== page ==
He said that the “new culture” of social distancing was something that would have to remain in place for months ahead.

“We must have a new culture of social distancing and no hugs, kissing or shaking of hands.

“The next issue is the use of masks.”

Mkhize said that if masks were used in conjunction with people keeping their distance, washing their hands, and not touching their faces or each other, they would prove effective in slowing the spread, especially in limiting someone who already had Covid-19 from passing it on.

He spoke in favour of cloth masks with three layers and called on people to learn to make their own masks if they could not find or buy sophisticated masks like the N95 surgical ones, which have been in short supply all over the world.

“We recommend widespread use of cloth masks. Individuals can make their own masks. There shouldn’t be a need for everyone to be wearing surgical/N95 masks. Let’s reserve those for the frontline workers treating patients.

“With a mask we can protect the next person. Don’t keep touching the mask. Don’t keep removing the mask and treat the mask as potentially infective. Ensure regular washing of the mask. We will make the guidelines available.”

The minister revealed he had had been part of successful initiatives with the business fraternity.

“I am able now on a dashboard to see the level of stock. We can check the country’s readiness on PPEs, and we can order stock from other countries.”

He thanked the private sector for its contributions.

As for the concerns of the unions representing medical staff, Mkhize said government had met with a large number of unions.

“We were able to agree on the issue that protection of staff is the most important. No member of staff will be forced to go to work without the respective gear that they would need in their designated position. Not everyone will need the full gear of PPEs. There are guidelines in place, and these will be followed.”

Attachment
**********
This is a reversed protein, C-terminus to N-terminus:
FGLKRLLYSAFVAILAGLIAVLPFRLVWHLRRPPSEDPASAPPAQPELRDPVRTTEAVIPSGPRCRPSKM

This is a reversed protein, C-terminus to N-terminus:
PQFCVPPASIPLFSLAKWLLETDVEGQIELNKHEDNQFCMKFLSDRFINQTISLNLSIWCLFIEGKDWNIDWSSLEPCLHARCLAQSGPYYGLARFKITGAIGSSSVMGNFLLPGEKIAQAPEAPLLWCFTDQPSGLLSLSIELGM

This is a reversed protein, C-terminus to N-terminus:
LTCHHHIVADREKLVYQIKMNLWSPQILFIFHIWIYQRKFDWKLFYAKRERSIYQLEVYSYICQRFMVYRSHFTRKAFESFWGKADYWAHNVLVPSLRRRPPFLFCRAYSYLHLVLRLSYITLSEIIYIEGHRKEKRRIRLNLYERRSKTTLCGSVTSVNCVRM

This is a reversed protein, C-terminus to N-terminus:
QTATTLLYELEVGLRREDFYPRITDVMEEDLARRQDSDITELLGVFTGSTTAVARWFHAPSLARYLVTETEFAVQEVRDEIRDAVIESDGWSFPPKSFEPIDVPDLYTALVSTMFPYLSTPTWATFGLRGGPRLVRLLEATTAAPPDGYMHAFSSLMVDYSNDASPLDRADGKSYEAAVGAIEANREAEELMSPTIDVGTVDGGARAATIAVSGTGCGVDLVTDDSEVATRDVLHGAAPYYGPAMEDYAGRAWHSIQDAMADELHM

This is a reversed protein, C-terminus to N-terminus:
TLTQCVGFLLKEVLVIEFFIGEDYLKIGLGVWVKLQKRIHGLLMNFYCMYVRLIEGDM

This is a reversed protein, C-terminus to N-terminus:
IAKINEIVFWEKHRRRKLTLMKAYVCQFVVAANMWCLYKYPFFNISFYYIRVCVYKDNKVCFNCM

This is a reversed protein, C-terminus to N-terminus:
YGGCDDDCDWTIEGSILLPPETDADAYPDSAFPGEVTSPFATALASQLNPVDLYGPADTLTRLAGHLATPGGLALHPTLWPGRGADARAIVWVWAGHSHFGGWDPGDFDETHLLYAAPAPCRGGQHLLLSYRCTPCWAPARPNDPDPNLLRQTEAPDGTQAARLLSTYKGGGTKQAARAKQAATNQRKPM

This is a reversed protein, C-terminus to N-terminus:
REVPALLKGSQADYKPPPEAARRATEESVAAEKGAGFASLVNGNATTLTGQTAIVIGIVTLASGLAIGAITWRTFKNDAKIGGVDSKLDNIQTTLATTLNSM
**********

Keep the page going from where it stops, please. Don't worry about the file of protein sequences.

His meetings earlier with the private sector had included national group leaders, he had earlier revealed.

“The way we are responding to the pandemic is that the public and private sector must work as one team. The relationship between the public and private health sectors is important. We need to pool together on the basis of need.”

He said that talk of nationalising private health care was not necessary, but it was important to note that government had a particular responsibility to manage particular resources, and private facilities had been cooperating satisfactorily.

Mkhize said government would determine the price that it needed to pay for the relevant products and services.

“It needs to be understood that government has an obligation for the whole nation.”

However, he was happy so far: “There is clear cooperation with the private hospitals and private labs. We are operating as one system, both public and private sectors.”

He discussed the major outbreak that had occurred at the Netcare private hospital in Durban, St Augustine’s, which had been closed.

“There are no new outpatients. The fumigation process has started. The hospital needs to contain the patients within and monitor the patients under investigation.”

He said there was no issue of compliance at the hospital.

“As of two days ago 66 people tested positive, and of that 48 were staff.

“Our meeting with private hospitals has been very fruitful and there is a clear understanding. We will be met with cooperation going forward and we will handle this together.”